Cooling with Beer . . . Cans

Root Simple dropped by Houston’s famous Beer Can House, created by John Milkovisch in the 1960s and 70s. We won’t plumb the messy depths of the meaning of “visionary art”, the academic art Mafia’s euphemism du jour for this stuff–we’ll leave that to our art bloggin’ amigo Doug Harvey.

So sidestepping the whole debate over the intentions of its creator, we’ll point out that all of Milkovisch’s house mods have both aesthetic and practical benefits. The beer can cladding that covers the entire exterior of the house means never having to paint the underlying wood. The concrete yard means never having to mow a lawn (we’d prefer vegetation but Milkovisch’s concrete work is, like the rest of the house, magical).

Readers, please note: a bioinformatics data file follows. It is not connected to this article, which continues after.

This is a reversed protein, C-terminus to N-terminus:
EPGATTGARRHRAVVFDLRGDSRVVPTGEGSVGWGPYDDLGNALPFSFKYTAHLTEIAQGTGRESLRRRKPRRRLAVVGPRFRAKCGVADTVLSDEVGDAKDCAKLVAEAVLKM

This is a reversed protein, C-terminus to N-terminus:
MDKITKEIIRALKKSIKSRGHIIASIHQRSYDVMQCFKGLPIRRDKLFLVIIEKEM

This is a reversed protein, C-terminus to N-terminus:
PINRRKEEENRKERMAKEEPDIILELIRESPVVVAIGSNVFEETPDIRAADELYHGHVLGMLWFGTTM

But on to our favorite detail. It’s damn hot in Houston most of the year, and to deal with the blazing sun on the south side of his humble bungalow, Milkovisch crafted this intricate, shimmering screen made of beer can tops and bottoms that hangs from the roof line like an aluminum grass skirt. Not only does it shade the windows and walls, producing a dramatic decrease in cooling bills, but it also functions as a pleasing wind chime.

We’ve been thinking of doing something similar on the hot south side of our house, except with deciduous vines. That way, we’ll let light in during the winter and have a living shade wall during the summer. Perhaps we’ll grow beans and become Los Angeles’ Bean House.

The Beer can house is located at 222 Malone Street in Houston, Texas and is lovingly cared for by the Orange Show Center for Visionary Art.

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